By Mina Shah
At present, several countries in the Horn of Africa and East Africa are experiencing severe drought conditions. South Sudan has declared that they are now again at a point of experiencing famine. Ethiopia has been in a drought for two years, and it is the worst they have seen in half a century. Somalia is verging on the edge of another disastrous famine, which the World Health Organization is now saying there are a mere two months left to prevent. It would be Somalia’s third famine in twenty-five years.
This series of events ought to be terrifying for several reasons, not the least of which being that the increasing frequency of disasters like this is indicative that the negative effects of climate change are looming. This drought and its accompanying famines also remind us that if we do not move quickly and try to mitigate the effects of climate change, it will literally kill us.
It may be very easy to sit back and say something to the effect of “Oh, aren’t all these natural disasters horrible.” While it is true that the situation is not good and we should feel empathy toward the people affected by the droughts, it is important, too, to remember that this is not exactly a series of random natural disasters. They are not necessarily orchestrated by particular individuals, but the way in which they end up affecting people demonstrates that they will disproportionately affect the least advantaged in our global society.
Global structures of power, reinforced by all countries holding power, have created conditions such that certain spaces in the world populated by certain kinds of people (that is, mostly low-income people and people of color) are the most negatively affected by natural disasters. This is part of the reason that this course of events ought to be so troubling to us worldwide. Some theories of justice tell us that our society should try to provide the best position possible for the least well-off. Now, of course, we can argue about what it means to be well-off, and it is also certainly true that the current framing of our society based on systems of global capital flow does not by any means do the best job of measuring who is and who isn’t well-off. That being said, it does say a lot about us that the folks in this world with the most wealth tend to hoard it, whereas those with the least wealth are able to die of starvation.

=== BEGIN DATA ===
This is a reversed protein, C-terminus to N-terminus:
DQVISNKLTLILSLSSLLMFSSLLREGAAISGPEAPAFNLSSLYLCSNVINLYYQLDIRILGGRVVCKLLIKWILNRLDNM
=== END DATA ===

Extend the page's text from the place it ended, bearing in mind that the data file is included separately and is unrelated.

We cannot in good conscience call this a “natural disaster,” because to call something “natural” connotes that humans have no role in its impact and that there would have been no way to prevent the destruction caused by the particular series of events. Certainly, at the very least in this situation, neither of those things are true. Addressing the first of these two issues, humans have absolutely played a role in creating these drought conditions. The fact that the drought is so intense and has been happening for so long in some of these spaces is a direct result of climate change, produced by the excessive burning of fossil fuels that is leading to the overall temperature of the world rising. In terms of the second piece, regarding prevention of destruction, this too is possible for us (globally, internationally, and even from the U.S.) to address.
Since we, the U.S., have some responsibility in creating this situation (playing a major role in the burning of fossil fuels that worsen climate change and in the destabilization of government infrastructure in South Sudan and even more so in Somalia), it only follows that we should also have some hand in providing aid for those affected. This aid, though, should be well-calculated and in a form that will actually be useful to people and communities affected. As a result, we must pay attention to histories of forms of aid and the power dynamics at play between the aid-giving and aid-receiving spaces. In terms of appropriate aid, it seems that sending food, even if non-perishable, is not a good idea, as distribution politics often prevent those with the highest need from receiving that food. Huge monetary donations may not be the best way to change the situation with regard to food security either, again because of the problematic nature of distribution politics. From where we sit here, it seems that potentially the most effective long-term solution looks something more like intensive action to prevent and then reverse climate change.
In the intermediate, this doesn’t seem like much. And, in fact, at this point it may be too late to prevent the famine conditions from where we sit. However, this does not mean that the long-term impacts of trying to reverse climate change in multiple ways won’t be felt. Especially as those who have played such a huge role in creating the problem of climate change in the first place, we have a responsibility to make better what we have broken.
Contact Mina Shah at minashah ‘at’ stanford.edu.